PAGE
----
A new report from GRAIN1 offers a deep analysis of the data available on agricultural systems and food production internationally
The report, Hungry for land: small farmers feed the world with less than a quarter of all farmland makes six central conclusions …
1. that the peasantry continue to be those who, on small areas of land, produce the majority of the world’s food needs – above all in terms of feeding families, communities and local markets.
2. that the majority of farms internationally are small farms, continually being reduced in number due to a range of eradicating forces. If this tendency is not reversed through resistance which includes a process of genuine agrarian reform, the existing process of expulsion of people, including children, will be even more brutal.
3. the entirety of these small-scale farms are squeezed into less than a quarter of the world’s agricultural land – and this proportion is decreasing.
4. that while farms, lands and peasants are being lost there is a corresponding increase in the number of large industrial agriculture projects. In the last 50 years around 140 million hectares of land – significantly more than the entire agricultural land area of China – has been appropriated to plant monocultures of soya beans, palm oil, canola, sugar cane and corn – all by industrial means.
5. that technically – using data extrapolated from national census records from almost every country in the world – small farms are more productive that enormous industrial agriculture operations – in spite of the enormous power and resources held by international agricultural companies.
6. that the majority of peasants are women. Their contributions, which continue to be marginalised, are not recognised in official statistics and so continue to be discriminated against in terms of the control of land.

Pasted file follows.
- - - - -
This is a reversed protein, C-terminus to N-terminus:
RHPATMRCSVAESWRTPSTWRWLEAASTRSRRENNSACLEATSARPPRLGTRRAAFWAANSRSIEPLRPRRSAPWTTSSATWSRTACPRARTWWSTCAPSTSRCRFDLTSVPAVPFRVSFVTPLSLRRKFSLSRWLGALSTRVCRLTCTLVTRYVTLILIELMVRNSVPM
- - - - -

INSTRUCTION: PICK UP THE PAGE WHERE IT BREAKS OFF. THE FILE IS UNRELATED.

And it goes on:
Who is attacking the peasants
Today we must recognise that the life of whole peoples – and the very future of peasant communities – is in radical confrontation with systems which aim only to control the greatest amount of riches, relations, people, common goods and any profitable activities through the development of laws, dispositions, policies, programmes, projects and cash payments. Agro-industry is a representation of this – the production of crops (not just foodstuffs) through increasingly sophisticated (not necessarily more efficient) methods on large land areas aimed at harvesting large volumes and maximum profit at any cost.
This industrial logic perpetrates extreme violence against natural-scale processes and vital cycles and promotes so called “vertical integration” – the crazed race to add economic value to foodstuffs through the addition of more and more processing and privatisation (land-grabbing, certified seeds, the sterilisation and degradation of soils by agrochemicals, agricultural mechanisation, transport, cleaning, processing, packaging, storage, and again transport) before food is finally made available to the public through industrialised supply chains.
This total process contributes to the climate crisis (around 50% greenhouse gases come from the combined process of “vertical integration”). This system also contributes to the subjugation of people trapped in this transnational and globalised food system. This system does not feed the communities or neighbourhoods but instead seeks their cheap labour for certain aspects of this chain – while robbing the future of farmers of local farmers. For these reasons, to produce our own food independently of the so-called global food system is something profoundly political and subversive.